November 22, 2013

Electronic Cigarettes and The Advertising Debate

Summit-Studios-fin-Cultivator-5.img_assist_custom-480x314
Summit-Studios-fin-Cultivator-5.img_assist_custom-480x314
I attended the inaugural Wells Fargo E-Cig Forum yesterday.  A great many topics were discussed from a great many points of view, but one seems a bit more controversial within the industry than many others — what exactly is acceptable advertising?

On one side, companies fear that aggressive advertising campaigns will draw the ire of anti-smoking zealots and regulators.  It will be entirely too easy to point to sexy ad models and celebrity endorsements and say See, these are obviously designed to appeal to teens!

On the other side are companies and even some public health experts that feel electronic cigarettes should be given every opportunity to overshadow and throttle the tobacco cigarette industry with the same kind of powerful ad campaigns they used to ensnare smokers in the first place.  Even if companies can’t yet say it without drawing unwanted attention from the FDA, experts believe e-cigs to be around 1% as harmful as tobacco cigarettes.  So many want to see the industry differentiate itself from smoking and advertising freedom is a great way to allow that.

But even the most pro-advertising companies will say that there must be a limit.  Where to draw the line is where things are already getting messy.

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DC81707
Take advertising by FIN for example (above and left).  The company has gone deep into a retro look that references smoking’s heyday.  Use of gorgeous models and slick photos has incited more than a few to turn against the company for acting too much like Big Tobacco (when it could get away with it, that is).  The concern is that the campaign will appeal to kids and make smoking cool again.

The arguments against advertising like this mostly stop there.  In a reasonable world where people can be held accountable for their own consumer habits, it’s hard to say that advertising requires strict supervision.  FIN’s ads appeal and speak primarily to adult smokers.  That what adults might find cool might overlap with what teens find cool is not their fault.

Companies like FIN may be advertising in a way that could appeal to teens, but they target adults with more than just the style of their ads.  There’s also a lot to be said for placement, and companies like FIN tend to place their ads where adults are the primary audience (usually around 85% at least).

But these ads still ruffle some feathers with regulators and even other e-cig industry folks (or maybe they’re just jealous).  The actions of a single visible e-cig company can quickly pull everyone in the industry into an unwanted debate that they’ve done nothing to place themselves in the middle of.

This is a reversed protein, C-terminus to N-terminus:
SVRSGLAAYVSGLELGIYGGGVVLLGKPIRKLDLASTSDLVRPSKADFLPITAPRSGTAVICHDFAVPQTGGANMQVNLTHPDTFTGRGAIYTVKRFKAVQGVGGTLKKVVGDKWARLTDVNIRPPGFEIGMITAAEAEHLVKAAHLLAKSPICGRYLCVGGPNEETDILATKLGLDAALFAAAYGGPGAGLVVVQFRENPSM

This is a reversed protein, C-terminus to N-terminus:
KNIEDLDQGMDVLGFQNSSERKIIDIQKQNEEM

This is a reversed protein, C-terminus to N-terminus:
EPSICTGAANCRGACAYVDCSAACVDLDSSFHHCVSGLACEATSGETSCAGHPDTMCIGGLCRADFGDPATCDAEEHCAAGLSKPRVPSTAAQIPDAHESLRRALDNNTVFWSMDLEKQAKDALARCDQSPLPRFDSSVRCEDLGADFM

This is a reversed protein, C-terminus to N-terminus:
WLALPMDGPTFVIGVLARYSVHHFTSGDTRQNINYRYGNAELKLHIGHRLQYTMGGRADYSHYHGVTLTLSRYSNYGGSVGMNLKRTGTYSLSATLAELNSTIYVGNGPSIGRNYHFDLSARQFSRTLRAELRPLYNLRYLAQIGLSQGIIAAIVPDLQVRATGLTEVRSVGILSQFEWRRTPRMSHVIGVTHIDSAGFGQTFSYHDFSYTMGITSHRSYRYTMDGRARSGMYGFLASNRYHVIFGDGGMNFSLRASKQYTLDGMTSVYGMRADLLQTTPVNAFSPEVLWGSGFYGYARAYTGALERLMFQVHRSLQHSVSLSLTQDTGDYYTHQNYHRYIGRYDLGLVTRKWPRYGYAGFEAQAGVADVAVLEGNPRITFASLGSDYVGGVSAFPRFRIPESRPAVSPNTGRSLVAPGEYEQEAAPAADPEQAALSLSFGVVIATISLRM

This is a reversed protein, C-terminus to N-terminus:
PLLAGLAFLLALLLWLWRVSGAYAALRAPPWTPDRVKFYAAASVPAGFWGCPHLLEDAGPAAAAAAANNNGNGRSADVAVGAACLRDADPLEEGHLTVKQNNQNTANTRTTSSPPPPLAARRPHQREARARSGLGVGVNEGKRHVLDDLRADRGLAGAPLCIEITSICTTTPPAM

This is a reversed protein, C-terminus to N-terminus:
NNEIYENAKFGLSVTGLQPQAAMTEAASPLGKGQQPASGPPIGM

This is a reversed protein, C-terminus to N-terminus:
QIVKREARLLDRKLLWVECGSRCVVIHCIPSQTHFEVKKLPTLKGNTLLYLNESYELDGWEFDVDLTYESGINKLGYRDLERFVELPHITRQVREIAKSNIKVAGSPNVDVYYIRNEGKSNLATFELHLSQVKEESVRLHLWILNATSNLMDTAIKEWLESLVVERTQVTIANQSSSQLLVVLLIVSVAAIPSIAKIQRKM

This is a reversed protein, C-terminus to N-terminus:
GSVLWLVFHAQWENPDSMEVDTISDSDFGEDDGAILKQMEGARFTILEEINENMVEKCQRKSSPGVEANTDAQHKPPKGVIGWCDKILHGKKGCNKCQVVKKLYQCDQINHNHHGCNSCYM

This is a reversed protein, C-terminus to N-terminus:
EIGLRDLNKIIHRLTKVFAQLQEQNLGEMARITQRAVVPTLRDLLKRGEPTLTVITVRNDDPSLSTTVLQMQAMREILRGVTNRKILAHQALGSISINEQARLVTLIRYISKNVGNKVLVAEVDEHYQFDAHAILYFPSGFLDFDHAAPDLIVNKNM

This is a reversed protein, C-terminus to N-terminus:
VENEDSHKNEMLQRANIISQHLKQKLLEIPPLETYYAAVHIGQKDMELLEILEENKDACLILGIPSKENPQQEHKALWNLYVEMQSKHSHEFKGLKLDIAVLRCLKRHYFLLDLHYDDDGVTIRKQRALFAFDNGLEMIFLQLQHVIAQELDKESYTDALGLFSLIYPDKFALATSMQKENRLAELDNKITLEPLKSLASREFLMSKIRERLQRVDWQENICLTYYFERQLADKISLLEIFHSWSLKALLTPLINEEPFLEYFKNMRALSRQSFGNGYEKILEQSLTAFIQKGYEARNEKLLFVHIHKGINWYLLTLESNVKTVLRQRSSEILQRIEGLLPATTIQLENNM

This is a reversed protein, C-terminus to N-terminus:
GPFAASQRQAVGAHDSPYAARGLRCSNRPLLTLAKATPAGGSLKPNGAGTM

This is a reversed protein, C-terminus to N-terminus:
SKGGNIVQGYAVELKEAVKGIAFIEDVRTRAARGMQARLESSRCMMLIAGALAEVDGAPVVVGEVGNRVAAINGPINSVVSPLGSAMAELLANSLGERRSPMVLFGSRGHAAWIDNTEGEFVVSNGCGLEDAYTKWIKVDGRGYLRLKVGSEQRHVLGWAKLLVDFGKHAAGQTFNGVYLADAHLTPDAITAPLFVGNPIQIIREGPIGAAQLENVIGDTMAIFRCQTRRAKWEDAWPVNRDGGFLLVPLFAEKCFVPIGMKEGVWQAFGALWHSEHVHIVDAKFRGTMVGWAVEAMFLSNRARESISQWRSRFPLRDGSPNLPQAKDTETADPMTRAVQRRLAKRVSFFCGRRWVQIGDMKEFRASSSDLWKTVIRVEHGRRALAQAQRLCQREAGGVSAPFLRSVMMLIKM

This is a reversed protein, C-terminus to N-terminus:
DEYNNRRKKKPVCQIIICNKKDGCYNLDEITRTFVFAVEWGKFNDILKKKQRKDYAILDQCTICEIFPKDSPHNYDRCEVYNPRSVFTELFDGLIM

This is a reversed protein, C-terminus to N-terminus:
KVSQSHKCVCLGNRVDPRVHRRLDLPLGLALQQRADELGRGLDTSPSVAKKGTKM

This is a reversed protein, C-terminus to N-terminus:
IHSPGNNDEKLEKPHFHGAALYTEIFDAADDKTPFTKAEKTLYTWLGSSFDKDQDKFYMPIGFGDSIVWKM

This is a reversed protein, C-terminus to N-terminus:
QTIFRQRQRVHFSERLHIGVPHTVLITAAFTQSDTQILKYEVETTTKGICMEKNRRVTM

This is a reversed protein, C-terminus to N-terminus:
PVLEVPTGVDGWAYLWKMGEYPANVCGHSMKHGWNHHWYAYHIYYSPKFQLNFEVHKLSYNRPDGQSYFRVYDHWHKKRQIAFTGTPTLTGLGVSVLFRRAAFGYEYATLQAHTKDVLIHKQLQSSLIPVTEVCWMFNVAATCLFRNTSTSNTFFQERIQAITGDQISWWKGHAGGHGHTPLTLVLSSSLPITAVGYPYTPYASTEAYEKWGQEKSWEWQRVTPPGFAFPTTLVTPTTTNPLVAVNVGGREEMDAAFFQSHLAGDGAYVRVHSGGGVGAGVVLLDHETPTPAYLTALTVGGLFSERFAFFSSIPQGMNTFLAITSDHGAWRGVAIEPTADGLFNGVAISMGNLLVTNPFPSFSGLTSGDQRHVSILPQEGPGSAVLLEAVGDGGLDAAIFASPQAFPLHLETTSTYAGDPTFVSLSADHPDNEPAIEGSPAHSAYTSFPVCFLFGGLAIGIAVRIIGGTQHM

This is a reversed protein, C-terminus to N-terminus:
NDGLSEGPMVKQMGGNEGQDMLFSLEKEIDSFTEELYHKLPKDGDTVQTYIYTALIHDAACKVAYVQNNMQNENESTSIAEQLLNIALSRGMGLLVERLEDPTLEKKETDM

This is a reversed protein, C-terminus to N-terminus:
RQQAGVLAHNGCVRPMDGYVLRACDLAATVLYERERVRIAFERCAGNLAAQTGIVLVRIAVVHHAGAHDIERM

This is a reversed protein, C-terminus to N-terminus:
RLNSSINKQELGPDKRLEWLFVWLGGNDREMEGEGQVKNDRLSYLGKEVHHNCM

EJuiceMonkeys got pulled into the same kind of debate when 40 attorneys general signed a letter to the FDA urging action in light of youngster targeted advertising and increased trial among teens.  This was despite the company doing absolutely no off-site advertising, but the cartoon monkey logo was an easy target for zealots willing to use a lack of context to incriminate the company for targeting teens (which it certainly does not).

EJuiceMonkeys has since blacked out their mascot in silent protest of the ridiculous accusations.

Things aren’t much better in the UK where E-Lites had to spend 14 months going back and forth with regulators to design and launch a TV ad that was “acceptable” (left).  The resulting ad couldn’t show the product or say anything about it.  You can check out the impressive results right here.

Certainly the inability to show or talk about almost anything the company does led to a creative solution that you might not get otherwise, but is the line too far against in this case?

Of course, some will even consider the use of a baby in an ad for something that even looks like smoking as unacceptable.  But again, the ad is clearly appealing to adult smokers that know the feeling of missing out because of their habit.

Despite 14 months of work with regulators to make the ad acceptable, it was still banned after airing.

This certainly will not be an easy area to find middle ground on.  Advertising is likely to be a compromising tool in political discussions with regulators.  I’ll give up all TV and internet advertising in exchange for the ability to make salesonline, they might say.  But every company is going to advocate for advertising controls most beneficial to them.  Some companies want loose controls, while others prefer e-cigs be kept as tightly watched as tobacco.

Loose controls on advertising seem likely to be broadly beneficial to the industry.  It helps differentiate the world of e-cigs from the world of smoking.  It also, assuming companies can eventually say anything clear about the products, helps educate consumers on what they can expect from the devices.  Some public health professionals are even supporting aggressive and sexy advertising campaigns because it’s quickly looking like every new e-cig user is someone that much less likely to die a smoker’s death.

Advertising has always been a fickle beast.  What’s acceptable has changed tremendously in the last 40 years.  The entrance of electronic cigarettes into the market has been the first product in a long time to force a revisiting to old conversations about acceptable advertising.  The final results are anyone’s guess.

A robust advertising culture for the electronic cigarette industry could be the silver bullet that sends smoking to an early grave.  That’s poetic justice.

Should electronic cigarette advertising be banned?
Should electronic cigarette advertising be banned?
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Vaping-NOT-Smoking
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